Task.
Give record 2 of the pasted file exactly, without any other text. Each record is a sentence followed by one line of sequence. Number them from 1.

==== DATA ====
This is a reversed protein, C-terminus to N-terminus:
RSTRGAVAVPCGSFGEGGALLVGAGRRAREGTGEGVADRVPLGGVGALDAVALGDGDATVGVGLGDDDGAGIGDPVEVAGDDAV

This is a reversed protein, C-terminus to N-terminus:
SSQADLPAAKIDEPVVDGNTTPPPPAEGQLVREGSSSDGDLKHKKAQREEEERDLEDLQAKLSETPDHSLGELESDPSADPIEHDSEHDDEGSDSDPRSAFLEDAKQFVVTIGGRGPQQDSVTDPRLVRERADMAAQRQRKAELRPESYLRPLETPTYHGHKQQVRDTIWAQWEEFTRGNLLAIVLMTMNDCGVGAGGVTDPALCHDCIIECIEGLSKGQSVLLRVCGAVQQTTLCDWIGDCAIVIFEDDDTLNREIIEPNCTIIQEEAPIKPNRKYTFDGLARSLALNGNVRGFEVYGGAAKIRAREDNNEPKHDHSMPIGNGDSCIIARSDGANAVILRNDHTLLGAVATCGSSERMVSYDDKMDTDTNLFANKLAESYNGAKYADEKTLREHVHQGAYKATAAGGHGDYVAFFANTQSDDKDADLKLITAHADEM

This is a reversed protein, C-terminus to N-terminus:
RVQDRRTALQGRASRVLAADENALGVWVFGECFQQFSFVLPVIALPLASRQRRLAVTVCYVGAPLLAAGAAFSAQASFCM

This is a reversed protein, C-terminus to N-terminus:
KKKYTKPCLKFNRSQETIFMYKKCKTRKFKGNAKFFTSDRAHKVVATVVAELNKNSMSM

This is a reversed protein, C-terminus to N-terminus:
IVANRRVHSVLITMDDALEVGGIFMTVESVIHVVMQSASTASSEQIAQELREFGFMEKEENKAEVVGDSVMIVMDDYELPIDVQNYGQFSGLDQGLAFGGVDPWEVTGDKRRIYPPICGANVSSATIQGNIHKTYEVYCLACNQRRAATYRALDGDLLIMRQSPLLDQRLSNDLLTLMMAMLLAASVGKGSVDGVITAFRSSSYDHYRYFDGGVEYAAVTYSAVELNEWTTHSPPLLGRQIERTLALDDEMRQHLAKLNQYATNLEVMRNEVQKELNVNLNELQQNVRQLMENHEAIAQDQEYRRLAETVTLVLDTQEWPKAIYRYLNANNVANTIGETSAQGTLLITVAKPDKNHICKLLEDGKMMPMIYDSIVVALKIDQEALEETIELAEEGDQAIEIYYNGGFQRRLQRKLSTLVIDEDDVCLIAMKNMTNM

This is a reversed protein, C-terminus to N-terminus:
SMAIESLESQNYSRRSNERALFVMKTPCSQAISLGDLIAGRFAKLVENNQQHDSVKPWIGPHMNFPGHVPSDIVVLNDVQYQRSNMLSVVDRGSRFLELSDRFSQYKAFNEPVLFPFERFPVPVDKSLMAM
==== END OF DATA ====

This is a reversed protein, C-terminus to N-terminus:
SSQADLPAAKIDEPVVDGNTTPPPPAEGQLVREGSSSDGDLKHKKAQREEEERDLEDLQAKLSETPDHSLGELESDPSADPIEHDSEHDDEGSDSDPRSAFLEDAKQFVVTIGGRGPQQDSVTDPRLVRERADMAAQRQRKAELRPESYLRPLETPTYHGHKQQVRDTIWAQWEEFTRGNLLAIVLMTMNDCGVGAGGVTDPALCHDCIIECIEGLSKGQSVLLRVCGAVQQTTLCDWIGDCAIVIFEDDDTLNREIIEPNCTIIQEEAPIKPNRKYTFDGLARSLALNGNVRGFEVYGGAAKIRAREDNNEPKHDHSMPIGNGDSCIIARSDGANAVILRNDHTLLGAVATCGSSERMVSYDDKMDTDTNLFANKLAESYNGAKYADEKTLREHVHQGAYKATAAGGHGDYVAFFANTQSDDKDADLKLITAHADEM